--Whole Foods continues to dominate the natural foods market.
--Mainstream grocery stores are selling more natural foods,
--Niche markets continue to focus on demographic groups co-ops hold dear
Meanwhile, food cooperatives are often not inclined to use the traditional tools of marketing, relying instead on newsletters (a limited—even flawed— marketing tool), word-of-mouth, and the goodwill of their communities.
A good marketing strategy has to encourage your existing membership to buy more food, but it has to continually reach out beyond your inner circle of friends and invite new people into the fold.
A good marketing strategy has to respect that potential market’s mindset: your best potential customer is too busy, too inundated in marketing messages, and maybe a little bewildered by cooperative structure.
A good marketing strategy tells succinct truths, is true to brand and has fun.
It invites, never cajoles and it knows that education, at best, beckons via marketing (but alas, your marketing materials can never allow educational messages to flourish—save your best educational efforts for your website, newsletter and in-store information desk.)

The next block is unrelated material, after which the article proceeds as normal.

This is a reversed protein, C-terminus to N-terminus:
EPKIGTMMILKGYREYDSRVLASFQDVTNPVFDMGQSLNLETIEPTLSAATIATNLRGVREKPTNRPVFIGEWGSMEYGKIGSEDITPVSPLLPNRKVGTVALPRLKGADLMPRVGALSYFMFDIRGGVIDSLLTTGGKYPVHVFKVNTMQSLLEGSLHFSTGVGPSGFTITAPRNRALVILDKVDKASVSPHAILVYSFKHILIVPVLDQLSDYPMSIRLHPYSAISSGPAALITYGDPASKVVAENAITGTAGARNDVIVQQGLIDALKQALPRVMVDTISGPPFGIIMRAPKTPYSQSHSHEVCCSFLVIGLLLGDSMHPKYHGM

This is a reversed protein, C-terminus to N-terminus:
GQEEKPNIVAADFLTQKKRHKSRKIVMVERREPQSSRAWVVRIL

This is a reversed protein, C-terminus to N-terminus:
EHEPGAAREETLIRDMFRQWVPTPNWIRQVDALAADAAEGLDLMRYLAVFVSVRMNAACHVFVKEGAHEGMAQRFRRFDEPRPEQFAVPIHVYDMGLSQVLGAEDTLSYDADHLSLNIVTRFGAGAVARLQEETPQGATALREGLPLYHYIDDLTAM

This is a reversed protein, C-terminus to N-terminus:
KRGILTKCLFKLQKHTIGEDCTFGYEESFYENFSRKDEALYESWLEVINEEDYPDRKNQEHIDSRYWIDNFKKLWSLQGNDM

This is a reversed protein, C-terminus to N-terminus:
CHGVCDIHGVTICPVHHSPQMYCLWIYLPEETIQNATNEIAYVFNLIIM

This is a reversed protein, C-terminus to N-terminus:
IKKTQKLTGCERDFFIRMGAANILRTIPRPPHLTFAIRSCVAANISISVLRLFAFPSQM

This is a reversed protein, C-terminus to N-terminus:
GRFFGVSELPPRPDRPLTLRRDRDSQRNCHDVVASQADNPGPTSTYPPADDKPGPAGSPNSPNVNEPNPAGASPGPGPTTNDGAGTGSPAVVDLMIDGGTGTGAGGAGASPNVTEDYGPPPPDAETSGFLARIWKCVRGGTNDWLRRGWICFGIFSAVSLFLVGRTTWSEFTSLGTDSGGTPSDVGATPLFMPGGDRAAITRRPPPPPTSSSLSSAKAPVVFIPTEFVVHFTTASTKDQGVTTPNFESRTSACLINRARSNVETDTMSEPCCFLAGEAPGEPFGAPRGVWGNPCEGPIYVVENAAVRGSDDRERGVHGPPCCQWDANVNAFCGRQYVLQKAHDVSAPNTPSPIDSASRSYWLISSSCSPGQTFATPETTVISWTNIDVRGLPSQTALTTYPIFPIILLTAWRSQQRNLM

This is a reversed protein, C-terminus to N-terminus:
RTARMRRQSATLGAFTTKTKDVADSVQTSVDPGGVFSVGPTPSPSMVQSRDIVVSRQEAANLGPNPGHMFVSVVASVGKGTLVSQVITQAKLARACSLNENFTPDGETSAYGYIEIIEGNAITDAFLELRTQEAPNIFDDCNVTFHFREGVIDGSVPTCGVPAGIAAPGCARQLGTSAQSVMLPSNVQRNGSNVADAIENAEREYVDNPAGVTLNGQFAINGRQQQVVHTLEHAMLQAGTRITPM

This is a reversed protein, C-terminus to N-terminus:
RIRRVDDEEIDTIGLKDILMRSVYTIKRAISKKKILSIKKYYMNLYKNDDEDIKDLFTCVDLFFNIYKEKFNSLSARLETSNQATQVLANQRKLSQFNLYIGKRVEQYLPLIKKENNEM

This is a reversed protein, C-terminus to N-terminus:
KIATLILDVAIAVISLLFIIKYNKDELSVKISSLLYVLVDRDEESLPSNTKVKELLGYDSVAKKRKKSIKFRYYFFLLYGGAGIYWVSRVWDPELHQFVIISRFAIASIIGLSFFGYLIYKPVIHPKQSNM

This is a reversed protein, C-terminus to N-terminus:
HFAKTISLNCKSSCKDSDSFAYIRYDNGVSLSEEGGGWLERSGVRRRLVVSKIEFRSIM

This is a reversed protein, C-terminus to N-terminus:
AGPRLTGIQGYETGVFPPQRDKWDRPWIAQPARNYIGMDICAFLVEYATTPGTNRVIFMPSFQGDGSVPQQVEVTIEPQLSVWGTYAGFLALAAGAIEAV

Time and time again, I’ve encountered co-ops standing frozen on the precipice: “We know we need to start marketing ourselves, but our situation is unique, and we don’t know where to begin.”
It’s a situation worthy of empathy: marketing isn’t risk free, the stakes are high, and it’s never cheap. Any successful marketing campaign begins with a clearly defined strategy.
Strategy begins with an exacting sense of identity, a definable potential market and a bright-eyed assessment of the marketing vehicles your co-op can bring to the task.